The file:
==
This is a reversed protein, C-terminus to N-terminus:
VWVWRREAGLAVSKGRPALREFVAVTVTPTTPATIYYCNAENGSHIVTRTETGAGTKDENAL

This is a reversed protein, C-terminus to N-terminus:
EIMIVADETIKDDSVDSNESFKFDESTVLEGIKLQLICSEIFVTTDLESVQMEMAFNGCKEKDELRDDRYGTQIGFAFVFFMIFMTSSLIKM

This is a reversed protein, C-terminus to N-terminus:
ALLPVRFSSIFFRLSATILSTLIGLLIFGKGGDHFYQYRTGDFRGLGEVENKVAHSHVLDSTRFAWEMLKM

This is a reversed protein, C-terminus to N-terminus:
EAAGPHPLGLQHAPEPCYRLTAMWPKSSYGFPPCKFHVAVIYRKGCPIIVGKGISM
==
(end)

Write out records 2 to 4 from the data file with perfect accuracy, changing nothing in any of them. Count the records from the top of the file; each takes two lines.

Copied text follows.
This is a reversed protein, C-terminus to N-terminus:
EIMIVADETIKDDSVDSNESFKFDESTVLEGIKLQLICSEIFVTTDLESVQMEMAFNGCKEKDELRDDRYGTQIGFAFVFFMIFMTSSLIKM

This is a reversed protein, C-terminus to N-terminus:
ALLPVRFSSIFFRLSATILSTLIGLLIFGKGGDHFYQYRTGDFRGLGEVENKVAHSHVLDSTRFAWEMLKM

This is a reversed protein, C-terminus to N-terminus:
EAAGPHPLGLQHAPEPCYRLTAMWPKSSYGFPPCKFHVAVIYRKGCPIIVGKGISM